You’d think a Book of 1000 Deaths would have more pages. An indie horror anthology featuring four stories and the 24 year-old dipped-in-ink porn amateur Misti Dawn (I bet that’s not her real name) as the Lila the Legend Teller (groan), Book of 1000 Deaths looks better on the surface than it does under the cover(s).

In The Clown Statue, a baby-sitter is targeted by a serial killer dressed up as a clown of all things. That’s just wrong as clowns are supposed to bring joy and happiness to the world. Killer clowns are SO not cool. (Quit yawning, there’s three more stories to go.)

Kidney Jacking is pretty much what it sounds like. A girl finds her boyfriend in bed with someone not herself, and goes to a bar and lets some other dude take her home because this shore up her poor self-esteem. She wakes up the next morning on the ultimate wet spot – an ice-filled bathtub. The kicker: her kidneys are missing. (I bet she left ’em in the bar along with her cell phone right before alcohol worked its rational magic.)

Book of 1000 Deaths

Bloody Mary involves six 20-nothings who invoke the legendary witch. They accomplish this by first drinking cups of refreshing adult beverages and then playing the game, which is pretty darn similar to how you’d drunk dial Candyman. They’re successful and Bloody Mary appears to kill them all and… Wait – come back! There’s one more…

The Man, The Myth The Legend is about two guys. Vince is highly successful with the ladies. Nate just got kicked to the curb by his girlfriend. Going to a party, Vince thinks he’ll be the real lady killer tonight. Not so fast, Romeo – Briggs, the real lady killer, just showed up. So, like, run Vince, run.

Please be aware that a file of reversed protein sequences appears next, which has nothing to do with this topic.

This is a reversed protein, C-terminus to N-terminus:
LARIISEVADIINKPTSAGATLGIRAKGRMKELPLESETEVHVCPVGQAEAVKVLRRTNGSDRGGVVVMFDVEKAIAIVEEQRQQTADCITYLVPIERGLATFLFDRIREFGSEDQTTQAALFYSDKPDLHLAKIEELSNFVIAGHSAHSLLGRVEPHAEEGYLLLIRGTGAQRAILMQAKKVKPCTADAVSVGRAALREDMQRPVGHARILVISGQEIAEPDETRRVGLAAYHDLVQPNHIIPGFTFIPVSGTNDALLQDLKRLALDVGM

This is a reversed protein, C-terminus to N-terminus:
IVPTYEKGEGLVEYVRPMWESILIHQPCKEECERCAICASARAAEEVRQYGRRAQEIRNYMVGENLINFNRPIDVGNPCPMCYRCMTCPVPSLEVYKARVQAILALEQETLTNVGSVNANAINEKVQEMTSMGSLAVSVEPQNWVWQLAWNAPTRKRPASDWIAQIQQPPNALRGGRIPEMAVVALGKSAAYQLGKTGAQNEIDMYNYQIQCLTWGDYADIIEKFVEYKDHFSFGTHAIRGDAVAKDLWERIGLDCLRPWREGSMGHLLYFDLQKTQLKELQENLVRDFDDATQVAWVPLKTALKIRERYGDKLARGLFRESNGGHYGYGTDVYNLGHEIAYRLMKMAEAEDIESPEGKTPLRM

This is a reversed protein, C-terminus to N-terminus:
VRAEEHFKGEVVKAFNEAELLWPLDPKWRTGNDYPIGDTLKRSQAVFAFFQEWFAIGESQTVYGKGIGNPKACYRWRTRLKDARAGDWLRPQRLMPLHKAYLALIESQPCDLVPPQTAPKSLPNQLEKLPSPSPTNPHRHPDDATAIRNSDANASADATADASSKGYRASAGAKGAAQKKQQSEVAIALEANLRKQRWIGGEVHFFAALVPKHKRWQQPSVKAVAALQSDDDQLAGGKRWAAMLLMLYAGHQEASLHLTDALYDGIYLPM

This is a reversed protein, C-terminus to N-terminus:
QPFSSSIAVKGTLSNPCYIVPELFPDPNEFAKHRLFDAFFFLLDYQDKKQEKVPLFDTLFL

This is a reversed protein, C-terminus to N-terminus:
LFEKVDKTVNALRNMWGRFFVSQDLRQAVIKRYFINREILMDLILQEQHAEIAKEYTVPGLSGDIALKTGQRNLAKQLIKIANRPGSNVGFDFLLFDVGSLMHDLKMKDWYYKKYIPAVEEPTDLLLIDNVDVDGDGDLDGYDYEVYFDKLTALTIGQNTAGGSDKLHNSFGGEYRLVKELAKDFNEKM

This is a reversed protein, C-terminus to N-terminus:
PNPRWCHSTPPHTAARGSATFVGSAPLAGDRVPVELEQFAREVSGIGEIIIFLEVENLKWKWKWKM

In-between all this crotch-gripping horror, Lila the Legend Teller pops up to to make joke-y comments on the killings. (Did Elvira give you permission to do this?) Book of 1000 Deaths comes up 996 short, so I’m thinking false advertising.

Hey, Misti/Lila/whoever you are – don’t quit your day job. Whatever that is.

Dude, Killer Waves

Posted in Misc. Horror with tags on June 28, 2010 by Drinkin' & Drive-in

Haeundae

Despite its delicious name, Haeundae-gu is not an ethnic dessert dish. Rather, it’s a massively popular beach located on the southeastern tip of the Korean Peninsula in the city of Busan. I’m visibly shocked you did not know that. So popular is this beach, it draws over one million visitors every year. So why not have a monster tidal wave slam into it while everyone’s there? Works for me!

Haeundae

Billed as South Korea’s first disaster film, Haeundae (aka, Tidal Wave), is making a big splash (sorry) here in the States for its realistic depiction of wholesale destruction. While deep sea fishing, a guy lost his girlfriend’s father to a 2004 earthquake in the Indian Ocean. (I bet he wasn’t wearing a life-preserver. Those things are there for a reason, people.)

This somehow ties into the ocean making the same fidgeting maneuvers it did all those years ago. These rumbling cause a mega-tsunami that’s heading towards Haeundae at over 500 m.p.h. All of a sudden, sunblock doesn’t seem so important.

Haeundae